Speculation follows Corel NetWinder sale

Depending on who you ask, the planned passing of the NetWinder torch from Corel Corp. to Hardware Computing Canada (HCC) may spell the end of the Ottawa-based company – or it may save it.

The NetWinder is part of Corel’s line of Linux-based thin clients and servers, based on the StrongARM 275MHz chip. Corel Computer, Corel’s hardware division, designed several different NetWinders, including a development machine and a Web server. At the time of the HCC deal, a group server was also ready for production, as was a more general-purpose Linux computer.

Under terms of the deal worked out with HCC, on the same day that Corel announced its first profitable year in three years, Corel has signed over all of Corel Computer’s NetWinder assets. In return, Corel gets a 25 per cent stake in HCC. The deal is still subject to approval, but both parties expect to make it official sometime in the first quarter.

“My first reaction was mixed,” said Evan Leibovitch, partner in Brampton, Ont.-based Starnix Ltd., a reseller and consulting firm specializing in Linux and Unix. “On further reflection, it seems that Corel is concentrating its strengths, which is as a software company, and it’s probably a good move for them not to be getting deep into hardware.”

In a prepared press statement, Corel CEO Michael Cowpland said the agreement with HCC is mutually beneficial; that Corel had taken the NetWinder’s development as far as it possibly could and was handing the reigns over to HCC to give the NetWinder a better chance in the market.

HCC president Michael Mansfield said the public can expect to see the first HCC NetWinders “on March 1, plus.” The newer group server and Linux computer NetWinder servers will be on the street by June, he added.

A privately held value-added reseller based in Ottawa, HCC has thrived primarily through its line of Sparc-based systems, which it sells under the brand name Horizon.

Why the sudden move to Linux? According to Mansfield, the NetWinder gives HCC a foothold in an emerging market, and lets them take advantage of a cutting-edge product. “It is a very hot, fast piece of hardware that is small and reasonably inexpensive.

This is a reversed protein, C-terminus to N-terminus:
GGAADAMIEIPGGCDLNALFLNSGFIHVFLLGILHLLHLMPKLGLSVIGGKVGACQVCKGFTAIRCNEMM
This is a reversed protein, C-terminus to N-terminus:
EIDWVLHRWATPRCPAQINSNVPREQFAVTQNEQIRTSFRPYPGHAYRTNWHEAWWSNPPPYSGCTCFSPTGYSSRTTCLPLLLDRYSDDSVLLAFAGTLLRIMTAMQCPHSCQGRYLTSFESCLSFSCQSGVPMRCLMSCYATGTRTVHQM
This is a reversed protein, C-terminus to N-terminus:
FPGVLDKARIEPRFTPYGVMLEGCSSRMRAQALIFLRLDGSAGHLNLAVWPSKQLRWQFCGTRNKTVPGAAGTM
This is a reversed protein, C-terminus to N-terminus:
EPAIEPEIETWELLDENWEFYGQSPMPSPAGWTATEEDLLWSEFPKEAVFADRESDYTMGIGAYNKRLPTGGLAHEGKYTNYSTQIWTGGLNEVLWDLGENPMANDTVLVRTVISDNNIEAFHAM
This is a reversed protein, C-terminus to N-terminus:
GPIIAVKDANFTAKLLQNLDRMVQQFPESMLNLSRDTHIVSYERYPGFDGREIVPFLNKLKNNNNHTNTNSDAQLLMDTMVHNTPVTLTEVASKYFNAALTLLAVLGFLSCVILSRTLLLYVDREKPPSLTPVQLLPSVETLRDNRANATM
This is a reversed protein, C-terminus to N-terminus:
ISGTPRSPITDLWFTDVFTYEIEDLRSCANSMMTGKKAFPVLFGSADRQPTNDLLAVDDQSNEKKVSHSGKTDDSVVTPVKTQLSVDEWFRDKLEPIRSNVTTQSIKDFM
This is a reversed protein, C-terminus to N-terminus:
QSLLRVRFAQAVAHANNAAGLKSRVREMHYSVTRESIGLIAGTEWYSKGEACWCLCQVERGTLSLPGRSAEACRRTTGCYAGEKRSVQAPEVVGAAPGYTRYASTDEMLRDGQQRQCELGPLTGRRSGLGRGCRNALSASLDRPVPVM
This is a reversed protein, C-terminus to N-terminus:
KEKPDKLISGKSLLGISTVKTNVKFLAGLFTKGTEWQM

“And maybe more to the point, the bulk of the money that Corel had been spending was all in the Linux arena, which was an area we wanted to focus more and more on,” he said.

As for moving into Linux territory, Mansfield is confident that HCC is up to the task. “We are a hardware business. We understand the material management of production or purchasing, and of the cost of goods in the hardware environment.

“Corel was a software company, and it wants to return to its core focus, which is software. And that’s what they’ve done.”

Paring back its hardware efforts, and focusing more on software, makes good short term sense for Corel – but the larger picture is less certain, said Ross Laver, journalist and author of Random Excess, a book that profiles Corel’s turbulent history and its often flamboyant CEO and founder.

“It may have been the logical move all around, but I think it was probably a tough decision for Michael Cowpland to make,” he said.

Laver speaks with Cowpland often, and said HCC and Corel only began discussing the NetWinder sale in mid-January. After an informal discussion about the future of NetWinder with other Corel executives, Cowpland arranged a meeting with HCC — a friend had referred him to the company at an earlier date. The talks moved rapidly, and Cowpland agreed to a deal.

“Ron McNab, who was the executive in charge of the hardware division, was on his honeymoon in Fiji when Cowpland walked in and told everyone,” Laver said.

But the signals coming from Corel, including the departure of another long-time Cowpland friend and colleague, is leading Laver to read more into the HCC deal than otherwise seems apparent. “I’m one of those who believes that we may be seeing at Corel right now a kind of cleaning up of the books in preparation for a sale. I’ve asked Cowpland; he says absolutely not. But he’ll continue to say absolutely not until it actually happens.”

Leibovitch said Corel, with its heavy emphasis on Linux, including the development of a Linux versions of its WordPerfect software, still has a vital role to play in the success of the NetWinder.

“As long as Corel stays heavily involved, that’s the key to it,” he said. “They have a presence in the international computer world, HCC does not. And it’s still going to be up to Corel to help the NetWinder succeed in the marketplace.”

Corel Corp. has recently been fighting off rumours that it is the target of a hostile takeover bid from San Jose, Calif.-based Adobe Systems Inc.

The rumours surfaced after a Globe and Mail article — which cited unnamed sources — said Corel was concerned about defending itself against a possible Adobe bid.

The company has also recently adopted a “shareholders rights” plan, which the company will use in the event of a take-over attempt. The plan gives Corel’s board and executives time to evaluate any takeover offer, and judge whether or not it “maximize(s) shareholder value,” while ensuring that all shareholders are treated equally.

Corel said the move is not intended to deter takeover bids. In regards to the Adobe rumour, a Corel spokesperson said it had no basis in fact, and added that “this is the third or fourth time in the past year that we’ve heard similar reports.”

A spokesperson at Adobe concurred, and said there’s “absolutely no truth” to the rumour.”

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